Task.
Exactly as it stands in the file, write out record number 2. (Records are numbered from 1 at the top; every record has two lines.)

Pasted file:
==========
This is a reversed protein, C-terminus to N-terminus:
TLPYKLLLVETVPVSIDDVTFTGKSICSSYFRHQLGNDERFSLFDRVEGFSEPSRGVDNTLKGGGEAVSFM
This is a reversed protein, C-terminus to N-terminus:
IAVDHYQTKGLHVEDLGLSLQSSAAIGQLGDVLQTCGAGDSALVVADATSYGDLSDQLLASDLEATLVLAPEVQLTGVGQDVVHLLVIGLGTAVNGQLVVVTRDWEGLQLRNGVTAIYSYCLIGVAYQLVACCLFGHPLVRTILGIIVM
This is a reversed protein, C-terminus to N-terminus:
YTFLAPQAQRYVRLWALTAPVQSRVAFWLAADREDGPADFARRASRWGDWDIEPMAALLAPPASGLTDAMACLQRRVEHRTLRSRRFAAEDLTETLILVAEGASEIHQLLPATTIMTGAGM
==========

This is a reversed protein, C-terminus to N-terminus:
IAVDHYQTKGLHVEDLGLSLQSSAAIGQLGDVLQTCGAGDSALVVADATSYGDLSDQLLASDLEATLVLAPEVQLTGVGQDVVHLLVIGLGTAVNGQLVVVTRDWEGLQLRNGVTAIYSYCLIGVAYQLVACCLFGHPLVRTILGIIVM